February 9, 1964: Judy was in New York on a one-week break from the taping of her TV series “The Judy Garland Show” when she slipped and fell in her suite at the Sherry-Netherland Hotel on February 8th, suffering a mild concussion. She spent the night at the Mt. Sinai Hospital under the care of her physician, Dr. Kermit Osterman. She was released the following day.
On the 9th, while the news of her fall hit the papers, Judy took Jorna and Joe to the CBS headquarters in New York to watch the airing of the first “concert episode” of her series, which followed The Beatles on “The Ed Sullivan Show.”
February 9, 1964: “Episode Twenty” of “The Judy Garland Show” aired on CBS-TV. The show was taped on January 24, 1964, at CBS Television City, Studio 43, Hollywood. The show was the first in the new format of “Judy in Concert” – just Judy and the boys in the band (and sometimes some dancers).
Judy’s concert consisted of an “Overture” followed by her songs: “Swing Low, Sweet Chariot”/”He’s Got The Whole World In His Hands”; “World Ware One Medley”; “That’s Entertainment”; “Make Someone Happy”; “Liza”; “Happiness Is A Thing Called Joe”; “Lorna’s Song”; “Rock-A-bye Your Baby”; “A Couple Of Swells”; and “America The Beautiful.”
Just a few days prior to the taping, CBS allowed Judy to announced the cancellation of the series, stating that she needed to “give my children the time and attention they needed.” The real story, which was common knowledge, was that CBS was never really behind the show, tinkering with the format and putting it against “Bonanza.” Critics, fans, and other stars came to Judy’s defense, with Lucille Ball stating “I was furious when Judy Garland was given lines like ‘I’m a little old lady,’ and someone talking about ‘the next Judy Garland.’ I bet she’s glad her series if over. She’s the best.”
This concert format, while too late, was embraced by the critics and public alike. “The New York Times” stated: “After five months of trial and error in which the show has been subjected to various and ill-fated formulas, CBS is going to let Miss Garland do what she does best – sing…”
February 9, 1965: The following article appeared in the “Toronto Telegram.” Judy had opened at the O’Keefe Center the night before and would play there through the 13th, with a cancellation of the February 10th shows due to her severe cold and laryngitis and no show on the 12th.
SO AUDIENCE SINGS FOR JUDY!
Toronto Telegram – February 9, 1965
Judy Garland had been on stage 40 minutes and was midway through her ninth song last night when it happened. Her voice broke. She reached for a note and it came out a croak.
The capacity O’Keefe Centre audience gasped and waited. Judy clutched her throat and said ‘ugh’ in frustration and went on. The applause at the end of the song was, if anything, more vigorous than ever.
But six songs later, it happened again. She was climbing a swanee crescendo when it cracked. “We’ll try that once more,” said Judy unsmiling, “everybody deserves a second try.” The orchestra backed up and tried again, again Judy broke. “I’ll be damned,” she muttered. At that moment, a woman’s voice trilled from the balcony. “We still like you.” And the rest of the audience roared its accord.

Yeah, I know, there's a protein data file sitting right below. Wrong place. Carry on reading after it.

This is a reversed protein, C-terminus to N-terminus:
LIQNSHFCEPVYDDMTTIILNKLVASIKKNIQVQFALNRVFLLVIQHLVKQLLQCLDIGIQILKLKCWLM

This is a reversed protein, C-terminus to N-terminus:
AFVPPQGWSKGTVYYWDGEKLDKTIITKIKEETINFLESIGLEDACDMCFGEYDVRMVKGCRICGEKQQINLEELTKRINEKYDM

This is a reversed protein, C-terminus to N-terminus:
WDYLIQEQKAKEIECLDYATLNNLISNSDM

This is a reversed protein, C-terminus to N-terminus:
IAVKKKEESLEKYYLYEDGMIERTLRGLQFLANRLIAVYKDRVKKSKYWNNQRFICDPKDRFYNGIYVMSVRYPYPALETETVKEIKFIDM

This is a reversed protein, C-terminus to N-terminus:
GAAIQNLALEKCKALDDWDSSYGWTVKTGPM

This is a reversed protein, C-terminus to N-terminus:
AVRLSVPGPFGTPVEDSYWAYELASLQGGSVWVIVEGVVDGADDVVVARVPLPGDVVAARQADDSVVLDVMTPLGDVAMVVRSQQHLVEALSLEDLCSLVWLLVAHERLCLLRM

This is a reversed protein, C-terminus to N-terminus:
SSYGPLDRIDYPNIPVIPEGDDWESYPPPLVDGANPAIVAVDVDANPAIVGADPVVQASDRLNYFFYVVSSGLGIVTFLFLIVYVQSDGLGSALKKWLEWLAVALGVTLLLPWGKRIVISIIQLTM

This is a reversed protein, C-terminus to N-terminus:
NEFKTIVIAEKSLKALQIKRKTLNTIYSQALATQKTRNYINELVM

They proved it a few minutes later, when Judy started OVER THE RAINBOW, and stopped after a few bars. “I can’t sing anymore,” she said lightly, “you’ll have to sing it to me.” They did. And when it was finished and Judy stepped to the edge of the stage blowing kisses, they rushed down the aisles in dozens to clutch her hands, to touch her, just as they always do at a Judy Garland concert.
But this time it seemed a mechanical gesture, a ritual demonstration by emotional matrons and doe-eyed young men, awaiting their chance. There was a moment of hesitation before four middle-aged women hurried down the aisle together. They wore expressions of concern, as though they were on their way to visit an ailing neighbor and you could almost hear the whisper, “Come on, Sadie, somebody’s got to go.”
Make no mistakes, this was a loving audience that finally wound up on its feet in a standing ovation. But the applause seemed largely a matter of reassurance, as swelling end of that sympathetic cry from the balcony, “we still like you”… no matter what.
There must have been some genuine delight as well as pure loyalty in the applause, however, for Judy had sung 14 other songs without incident. Sung them well and easily and happily. And she never looked better. Stepping on to the stage to begin the second half of the show in an ankle length, white silk gown, appliquéd in gold with typical box jacket, she looked fine. Her figure was trim too, when she turned up later in slim white slacks and sweater.
She seemed the Judy of old, with the endearing gestures, the hand on hip or lifted to press her cheek. And the sweet husky voice was powerful, with the big band pounding behind through all the favorite standards.
Everything was going grand until the awkward breaks and there were no explanations for those. No mention of cold, or fatigue or nerves. Just one quip: “I think I lost my voice at the press conference yesterday. One of those newspaper men must have it.”
Everyone chuckled indulgently.
February 9, 1969: Johnny Ray joined Judy on stage at Caesar’s Palace in Luton, England, where he was performing. Judy had just seen his show at the venue on Tuesday, January 21.
Ray jokingly held up a sweater from the stage that Judy had washed – and it had shrunk to the size of a child’s t-shirt. Obviously, Judy’s housekeeping skills were not the greatest. I think it’s enough that she was a genius performer.
While leaving, Judy said she hoped to catch Ray’s act again “later in the week.”
Photos provided by Kim Lundgreen. Thanks, Kim!